Thursday, November 29, 2012

Battle Hymn

Msgr. Charles Pope, yesterday, on "The Biblical roots of the Battle Hymn of the Republic." The words of the hymn were composed by Julia Ward Howe in November of 1861. Msgr. Pope:

Mine eyes have seen the glory
of the coming of the Lord:
He is trampling out the vintage
where the grapes of wrath are stored;
He hath loosed the fateful lightning
of His terrible swift sword:
His truth is marching on
The author of these words, Julia Ward Howe, lived in times that were anything but dainty or delicate. She lived in time of war, the Civil War. And she, like many of that time, possibly including President Lincoln, had come to see that horrible war as God’s judgment on a land that had enslaved, and cruelly and unjustly treated a whole race of people. Many decades before Thomas Jefferson had written, Can the liberties of a nation be secure when we have removed a conviction that these liberties are the gift of God? Indeed I tremble for my country when I reflect that God is just, that his justice cannot sleep forever. Commerce between master and slave is despotism. Nothing is more certainly written in the book of fate than that these people are to be free (Notes on the State of Virginia). Yes, many abolitionists and others saw the Civil War in terms of God coming to render justice for the oppressed and to punish and purify by fire a land that strayed far from justice.

Julia Ward Howe had been stirred to write the hymn when, just outside of Washington DC, she heard the troops marching to the tune “John Brown’s Body.” The rhythm of that hymn stayed with her and that night she lodged at the Willard Hotel in Washington and recounts how she was was inspired to write:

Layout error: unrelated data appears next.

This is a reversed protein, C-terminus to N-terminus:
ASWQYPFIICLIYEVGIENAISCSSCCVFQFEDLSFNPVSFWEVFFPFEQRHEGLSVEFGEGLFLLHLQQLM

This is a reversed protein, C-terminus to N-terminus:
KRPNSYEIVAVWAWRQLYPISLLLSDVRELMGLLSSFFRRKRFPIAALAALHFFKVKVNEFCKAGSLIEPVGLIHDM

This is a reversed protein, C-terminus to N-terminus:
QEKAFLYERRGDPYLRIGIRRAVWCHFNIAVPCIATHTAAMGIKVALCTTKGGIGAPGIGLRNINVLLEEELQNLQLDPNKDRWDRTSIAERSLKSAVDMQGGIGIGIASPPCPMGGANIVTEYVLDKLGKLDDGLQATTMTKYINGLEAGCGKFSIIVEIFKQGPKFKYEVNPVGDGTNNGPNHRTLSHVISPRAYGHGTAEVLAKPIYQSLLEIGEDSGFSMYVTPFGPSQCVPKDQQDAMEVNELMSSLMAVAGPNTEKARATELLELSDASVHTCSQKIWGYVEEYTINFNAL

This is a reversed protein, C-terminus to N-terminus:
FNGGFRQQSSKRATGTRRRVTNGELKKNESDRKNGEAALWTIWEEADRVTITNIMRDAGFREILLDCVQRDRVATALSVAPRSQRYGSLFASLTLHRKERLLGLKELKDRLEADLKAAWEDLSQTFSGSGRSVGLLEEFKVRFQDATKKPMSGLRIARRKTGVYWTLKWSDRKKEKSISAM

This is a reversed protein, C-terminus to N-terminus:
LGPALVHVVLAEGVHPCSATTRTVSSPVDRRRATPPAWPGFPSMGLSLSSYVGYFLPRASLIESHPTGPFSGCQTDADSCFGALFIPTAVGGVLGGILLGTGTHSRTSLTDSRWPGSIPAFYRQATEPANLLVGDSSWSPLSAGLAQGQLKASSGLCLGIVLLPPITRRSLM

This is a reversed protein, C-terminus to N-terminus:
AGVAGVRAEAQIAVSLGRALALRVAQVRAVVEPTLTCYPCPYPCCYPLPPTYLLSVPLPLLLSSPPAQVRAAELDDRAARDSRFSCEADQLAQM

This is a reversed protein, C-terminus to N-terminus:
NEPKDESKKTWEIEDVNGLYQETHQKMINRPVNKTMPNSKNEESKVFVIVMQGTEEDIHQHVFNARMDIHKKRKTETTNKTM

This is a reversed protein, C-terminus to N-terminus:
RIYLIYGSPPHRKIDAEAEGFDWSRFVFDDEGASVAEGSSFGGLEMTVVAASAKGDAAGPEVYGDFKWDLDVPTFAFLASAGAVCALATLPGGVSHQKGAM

I awoke in the grey of the morn­ing, and as I lay wait­ing for dawn, the long lines of the de­sired po­em be­gan to en­twine them­selves in my mind, and I said to my­self, “I must get up and write these vers­es, lest I fall asleep and for­get them!” So I sprang out of bed and in the dim­ness found an old stump of a pen, which I remembered us­ing the day be­fore. I scrawled the vers­es al­most with­out look­ing at the p­aper (Julia Ward Howe, 1861).
She describes it as a moment of inspiration. The words seem to flow from her effortlessly as is the case with inspiration. We have been blessed by these words ever since. It is true, these words do not remain without controversy. Some object to such warlike imagery associated with God. Even more objectionable to some is the human tendency to have God take sides in a war or to attribute any war to his inspiration. And yet, for one who has read Scripture, it is hard to wholly dismiss the notions advanced in this hymn even if they are offensive to modern ears. The Battle Hymn remains a masterpiece of English Literature and the music is surely masterful as well. ....
Msgr. Pope devotes much of the post to tracing the biblical allusions in each verse of the hymn.

Seventh Day Baptists will be particularly interested to note that Julia Ward Howe was descended from Samuel Ward, Seventh Day Baptist and Revolutionary patriot.


The Biblical roots of the Battle Hymn of the Republic. | Archdiocese of Washington
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